Perceptions of and Willingness to Receive COVID-19 Vaccination Among Unvaccinated People Who Use Drugs: New York City, Spring 2021

Author: Ashly Jordan Rwaida Izar Renée Nicolas Nisha Beharie Alexandra Harocopos

Theme: Epidemiology & Public Health Research Year: 2022

People who use drugs (PWUD) have higher rates of COVID-19 infection, illness, and death. COVID-19
vaccination reduces COVID-19-related morbidity and mortality. However, stigmatization and
structural factors may be barriers for PWUD in receiving COVID-19 information and vaccination.
A rapid survey-based assessment of 100 PWUD in NYC (Spring 2021) who reported past 30-day illicit
drug use and were unvaccinated was conducted to explore willingness to receive a COVID-19
Majorities of participants simultaneously held beliefs that appeared contradictory, suggesting
COVID-19 vaccine-related ambivalence. For example, 83% agreed that vaccines were important for
the health of their communities, yet 76% felt that they were deceived about general vaccine
efficacy; 60% held both views. 80% agreed that COVID-19 vaccines were safe for people of their race
and ethnicity, yet 83% expressed concerns about potential adverse effects; 65% held both views.
82% agreed that being COVID-19 vaccinated oneself was important for the health of their
community; agreement with this statement was significantly associated with COVID-19 vaccine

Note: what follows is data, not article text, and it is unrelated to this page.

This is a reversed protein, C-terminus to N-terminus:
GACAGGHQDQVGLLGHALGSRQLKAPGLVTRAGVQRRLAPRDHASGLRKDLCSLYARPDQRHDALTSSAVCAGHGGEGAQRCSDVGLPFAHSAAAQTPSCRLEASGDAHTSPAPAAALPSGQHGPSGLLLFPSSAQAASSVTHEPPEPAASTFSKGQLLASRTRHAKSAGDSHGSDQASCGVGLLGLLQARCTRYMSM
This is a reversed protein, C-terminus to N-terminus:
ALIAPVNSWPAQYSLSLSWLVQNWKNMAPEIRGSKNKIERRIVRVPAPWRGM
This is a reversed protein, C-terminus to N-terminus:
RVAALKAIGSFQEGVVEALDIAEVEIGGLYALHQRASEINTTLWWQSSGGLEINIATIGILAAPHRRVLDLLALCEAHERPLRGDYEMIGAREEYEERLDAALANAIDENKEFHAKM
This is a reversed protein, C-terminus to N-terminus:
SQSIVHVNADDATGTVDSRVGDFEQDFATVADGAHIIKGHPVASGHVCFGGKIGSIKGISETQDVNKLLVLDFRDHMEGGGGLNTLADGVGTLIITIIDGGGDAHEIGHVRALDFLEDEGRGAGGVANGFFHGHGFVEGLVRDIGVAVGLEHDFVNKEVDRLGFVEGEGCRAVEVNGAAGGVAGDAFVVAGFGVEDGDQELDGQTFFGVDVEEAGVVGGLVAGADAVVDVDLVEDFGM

willingness. 62% reported being unwilling to receive COVID-19 vaccination, yet 40% were ambivalent
about that decision. 56% reported harm reduction programs as trust COVID-19 vaccine sources.
However, most common sources and most trusted sources of COVID-19 information were not
overlapping except for healthcare providers; those reporting confidence in healthcare providers
were significantly more likely to be willing to receive COVID-19 vaccination.
Findings suggest a complex relationship regarding COVID-19-related information. Nearly half
reporting COVID-19 vaccination unwillingness, may not have firmly fixed vaccination opposition,
indicating potential opportunities to address questions and build confidence. Majorities expressed
altruistic beliefs in the importance of vaccination for community health; this altruism was associated
with willingness to be vaccinated. Recognizing and resolving vaccine ambivalence, leveraging
altruism, and messaging from trusted sources emphasizing collective and individual benefits of
vaccination may be promising approaches.
Disclosure of Interest Statement
No conflicts of interest and therefore, none to disclose.

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